- Online courses, no matter how well crafted, cannot teaching empathy, tragedy, compassion, tolerance, awe, or other human qualities that are the subject matter of literature and language courses–and of the humanities curriculum writ large.
And once again, those who need the most guidance, the most instruction, and the most human care are those who receive the least. Ironically enough, much of the rhetoric surrounding elearning systems has to do with equality. Sari Factor, the CEO of E2020, made this point in a recent interview: “Technology is game-changing because it levels the playing field and has the potential to break down barriers of inequity, providing access to the best teachers and the best learning experiences.” The day I walk into an East Grand Rapids or Forest Hills school using elearning software exclusively is the day I believe this claim.
By RR | August 22, 2012
The cloud–or the portion of the web devoted to online storage and computing–is supposed to make things simple. And by and large, it does. I love Dropbox, as many of my posts here will attest. As far as music goes, however, there is not a single solution with the elegance of Dropbox. Ideally, I would be able to store all of my music, find any given song, even if I don’t own it, and listen to new artists I don’t know yet. And I should be able to all of this wherever I have web or mobile access. And it should be free. All of this should occur with a single service, but alas, nothing like that exists, at least not to my knowledge. So I’ve cobbled together a system that is working for me. Here’s how it works:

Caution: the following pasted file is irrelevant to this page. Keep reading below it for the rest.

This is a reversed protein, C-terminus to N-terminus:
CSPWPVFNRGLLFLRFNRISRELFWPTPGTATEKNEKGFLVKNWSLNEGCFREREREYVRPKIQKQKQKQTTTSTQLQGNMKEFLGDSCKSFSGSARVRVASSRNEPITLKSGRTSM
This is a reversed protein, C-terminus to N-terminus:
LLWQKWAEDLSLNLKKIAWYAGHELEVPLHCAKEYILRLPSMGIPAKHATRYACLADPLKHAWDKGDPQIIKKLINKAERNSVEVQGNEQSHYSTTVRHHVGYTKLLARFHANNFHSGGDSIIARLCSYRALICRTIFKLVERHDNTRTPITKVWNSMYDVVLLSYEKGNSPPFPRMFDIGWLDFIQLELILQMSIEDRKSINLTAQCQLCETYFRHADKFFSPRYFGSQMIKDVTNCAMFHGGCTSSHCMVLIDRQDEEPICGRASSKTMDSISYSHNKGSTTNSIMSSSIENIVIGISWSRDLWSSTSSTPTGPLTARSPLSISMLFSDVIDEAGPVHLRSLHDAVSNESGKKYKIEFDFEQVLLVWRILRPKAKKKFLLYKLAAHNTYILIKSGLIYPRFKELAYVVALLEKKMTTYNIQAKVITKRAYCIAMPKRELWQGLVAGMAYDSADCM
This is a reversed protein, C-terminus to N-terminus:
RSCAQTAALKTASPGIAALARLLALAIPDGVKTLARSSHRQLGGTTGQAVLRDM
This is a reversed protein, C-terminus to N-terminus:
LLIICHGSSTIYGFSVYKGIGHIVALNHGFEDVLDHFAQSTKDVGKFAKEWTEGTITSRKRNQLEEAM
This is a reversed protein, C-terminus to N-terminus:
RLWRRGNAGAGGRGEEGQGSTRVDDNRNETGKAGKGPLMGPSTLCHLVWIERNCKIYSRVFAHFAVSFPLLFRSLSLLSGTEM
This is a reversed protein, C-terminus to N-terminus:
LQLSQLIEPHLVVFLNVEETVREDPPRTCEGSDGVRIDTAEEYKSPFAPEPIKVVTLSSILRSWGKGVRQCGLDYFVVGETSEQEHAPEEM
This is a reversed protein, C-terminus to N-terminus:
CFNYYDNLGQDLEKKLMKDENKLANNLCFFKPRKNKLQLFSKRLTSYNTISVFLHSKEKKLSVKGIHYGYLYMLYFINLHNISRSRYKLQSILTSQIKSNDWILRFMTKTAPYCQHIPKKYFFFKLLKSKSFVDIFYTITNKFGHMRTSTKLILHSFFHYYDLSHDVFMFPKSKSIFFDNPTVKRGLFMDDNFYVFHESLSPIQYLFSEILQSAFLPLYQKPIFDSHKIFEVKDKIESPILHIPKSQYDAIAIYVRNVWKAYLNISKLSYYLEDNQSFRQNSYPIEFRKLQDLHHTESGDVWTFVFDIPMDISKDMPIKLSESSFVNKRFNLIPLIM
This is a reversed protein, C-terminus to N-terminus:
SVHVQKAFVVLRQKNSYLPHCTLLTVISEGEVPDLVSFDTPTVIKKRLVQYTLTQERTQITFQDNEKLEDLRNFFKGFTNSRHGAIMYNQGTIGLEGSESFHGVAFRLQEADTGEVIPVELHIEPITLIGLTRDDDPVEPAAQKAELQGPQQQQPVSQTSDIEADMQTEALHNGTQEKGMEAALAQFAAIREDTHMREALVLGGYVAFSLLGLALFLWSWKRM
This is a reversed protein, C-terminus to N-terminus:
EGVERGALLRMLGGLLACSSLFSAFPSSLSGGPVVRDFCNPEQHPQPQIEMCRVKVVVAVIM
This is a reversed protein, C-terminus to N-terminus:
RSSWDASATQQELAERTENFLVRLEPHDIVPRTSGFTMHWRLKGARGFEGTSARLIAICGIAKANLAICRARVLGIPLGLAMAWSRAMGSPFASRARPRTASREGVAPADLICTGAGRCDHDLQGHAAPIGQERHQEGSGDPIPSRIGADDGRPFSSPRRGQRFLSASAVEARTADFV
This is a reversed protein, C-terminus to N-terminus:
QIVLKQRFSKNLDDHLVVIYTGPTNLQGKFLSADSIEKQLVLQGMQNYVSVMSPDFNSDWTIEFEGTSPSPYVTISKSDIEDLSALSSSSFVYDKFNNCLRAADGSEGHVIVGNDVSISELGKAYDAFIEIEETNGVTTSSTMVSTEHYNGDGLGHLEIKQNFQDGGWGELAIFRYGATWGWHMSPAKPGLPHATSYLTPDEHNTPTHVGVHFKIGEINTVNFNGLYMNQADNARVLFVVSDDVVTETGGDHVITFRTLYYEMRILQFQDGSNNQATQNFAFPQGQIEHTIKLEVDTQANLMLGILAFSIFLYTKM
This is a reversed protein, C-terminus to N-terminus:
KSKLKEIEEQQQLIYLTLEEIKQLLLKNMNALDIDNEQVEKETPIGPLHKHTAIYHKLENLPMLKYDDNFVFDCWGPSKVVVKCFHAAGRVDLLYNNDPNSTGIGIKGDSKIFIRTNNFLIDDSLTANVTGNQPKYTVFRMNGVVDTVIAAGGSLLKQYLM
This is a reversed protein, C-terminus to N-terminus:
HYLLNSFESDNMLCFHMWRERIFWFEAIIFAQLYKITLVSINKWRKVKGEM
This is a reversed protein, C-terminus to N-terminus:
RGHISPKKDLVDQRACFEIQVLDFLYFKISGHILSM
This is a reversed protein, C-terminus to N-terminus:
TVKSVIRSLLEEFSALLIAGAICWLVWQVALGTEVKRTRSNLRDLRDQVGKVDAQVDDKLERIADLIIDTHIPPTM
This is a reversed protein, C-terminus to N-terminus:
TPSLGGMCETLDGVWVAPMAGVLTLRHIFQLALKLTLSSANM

When I purchase any new music on CD (not often), I rip it into iTunes, being careful to change the import setting from the irritating, proprietary iTunes M4a to the general MP3 format. Otherwise, I download from iTunes.
I have also installed the relatively new app Google Play (quick installation) on both my computer and my phone. Google Play automatically surveys your MP3 collection (you may have to use iTunes to convert everything to MP3) and uploads everything to the cloud. So, if I rip a new CD using iTunes, Google Play grabs it and uploads it to my music, storing it online for whenever I want to access it.